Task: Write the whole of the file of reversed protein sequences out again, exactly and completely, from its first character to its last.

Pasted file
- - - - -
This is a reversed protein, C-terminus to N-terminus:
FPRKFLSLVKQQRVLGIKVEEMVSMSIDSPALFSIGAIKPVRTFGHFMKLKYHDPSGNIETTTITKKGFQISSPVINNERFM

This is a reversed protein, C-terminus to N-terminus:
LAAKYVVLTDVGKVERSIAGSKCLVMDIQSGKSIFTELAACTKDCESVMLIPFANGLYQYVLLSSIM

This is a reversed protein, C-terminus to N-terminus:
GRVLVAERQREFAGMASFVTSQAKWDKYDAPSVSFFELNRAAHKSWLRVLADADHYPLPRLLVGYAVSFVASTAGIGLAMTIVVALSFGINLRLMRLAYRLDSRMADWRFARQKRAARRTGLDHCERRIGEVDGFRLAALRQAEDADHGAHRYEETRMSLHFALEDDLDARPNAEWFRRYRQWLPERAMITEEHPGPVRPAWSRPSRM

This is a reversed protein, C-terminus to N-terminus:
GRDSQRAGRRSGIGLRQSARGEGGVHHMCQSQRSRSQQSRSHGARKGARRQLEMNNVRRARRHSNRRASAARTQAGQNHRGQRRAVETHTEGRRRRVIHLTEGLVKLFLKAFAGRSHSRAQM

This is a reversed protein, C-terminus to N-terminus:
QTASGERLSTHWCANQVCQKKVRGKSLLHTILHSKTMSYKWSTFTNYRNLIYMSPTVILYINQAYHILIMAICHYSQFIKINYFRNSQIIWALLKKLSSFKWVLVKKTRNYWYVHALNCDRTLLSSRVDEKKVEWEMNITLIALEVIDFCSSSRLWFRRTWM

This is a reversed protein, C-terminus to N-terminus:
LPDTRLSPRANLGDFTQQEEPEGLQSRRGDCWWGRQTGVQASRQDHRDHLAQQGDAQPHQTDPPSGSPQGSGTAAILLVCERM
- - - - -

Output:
This is a reversed protein, C-terminus to N-terminus:
FPRKFLSLVKQQRVLGIKVEEMVSMSIDSPALFSIGAIKPVRTFGHFMKLKYHDPSGNIETTTITKKGFQISSPVINNERFM

This is a reversed protein, C-terminus to N-terminus:
LAAKYVVLTDVGKVERSIAGSKCLVMDIQSGKSIFTELAACTKDCESVMLIPFANGLYQYVLLSSIM

This is a reversed protein, C-terminus to N-terminus:
GRVLVAERQREFAGMASFVTSQAKWDKYDAPSVSFFELNRAAHKSWLRVLADADHYPLPRLLVGYAVSFVASTAGIGLAMTIVVALSFGINLRLMRLAYRLDSRMADWRFARQKRAARRTGLDHCERRIGEVDGFRLAALRQAEDADHGAHRYEETRMSLHFALEDDLDARPNAEWFRRYRQWLPERAMITEEHPGPVRPAWSRPSRM

This is a reversed protein, C-terminus to N-terminus:
GRDSQRAGRRSGIGLRQSARGEGGVHHMCQSQRSRSQQSRSHGARKGARRQLEMNNVRRARRHSNRRASAARTQAGQNHRGQRRAVETHTEGRRRRVIHLTEGLVKLFLKAFAGRSHSRAQM

This is a reversed protein, C-terminus to N-terminus:
QTASGERLSTHWCANQVCQKKVRGKSLLHTILHSKTMSYKWSTFTNYRNLIYMSPTVILYINQAYHILIMAICHYSQFIKINYFRNSQIIWALLKKLSSFKWVLVKKTRNYWYVHALNCDRTLLSSRVDEKKVEWEMNITLIALEVIDFCSSSRLWFRRTWM

This is a reversed protein, C-terminus to N-terminus:
LPDTRLSPRANLGDFTQQEEPEGLQSRRGDCWWGRQTGVQASRQDHRDHLAQQGDAQPHQTDPPSGSPQGSGTAAILLVCERM